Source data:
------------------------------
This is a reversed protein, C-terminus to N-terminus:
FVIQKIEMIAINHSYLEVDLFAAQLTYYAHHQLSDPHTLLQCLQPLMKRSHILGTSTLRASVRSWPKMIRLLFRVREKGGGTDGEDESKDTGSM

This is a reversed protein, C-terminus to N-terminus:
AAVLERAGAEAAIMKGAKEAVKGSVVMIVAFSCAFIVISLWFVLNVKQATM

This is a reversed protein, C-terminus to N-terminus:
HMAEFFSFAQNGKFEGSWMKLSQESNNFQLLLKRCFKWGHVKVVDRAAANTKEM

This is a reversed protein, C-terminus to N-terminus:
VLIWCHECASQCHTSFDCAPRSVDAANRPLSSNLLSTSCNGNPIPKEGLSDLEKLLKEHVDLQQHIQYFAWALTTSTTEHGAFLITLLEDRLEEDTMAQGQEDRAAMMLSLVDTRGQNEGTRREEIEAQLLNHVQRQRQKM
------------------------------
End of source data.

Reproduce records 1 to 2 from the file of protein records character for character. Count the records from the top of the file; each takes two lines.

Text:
This is a reversed protein, C-terminus to N-terminus:
FVIQKIEMIAINHSYLEVDLFAAQLTYYAHHQLSDPHTLLQCLQPLMKRSHILGTSTLRASVRSWPKMIRLLFRVREKGGGTDGEDESKDTGSM

This is a reversed protein, C-terminus to N-terminus:
AAVLERAGAEAAIMKGAKEAVKGSVVMIVAFSCAFIVISLWFVLNVKQATM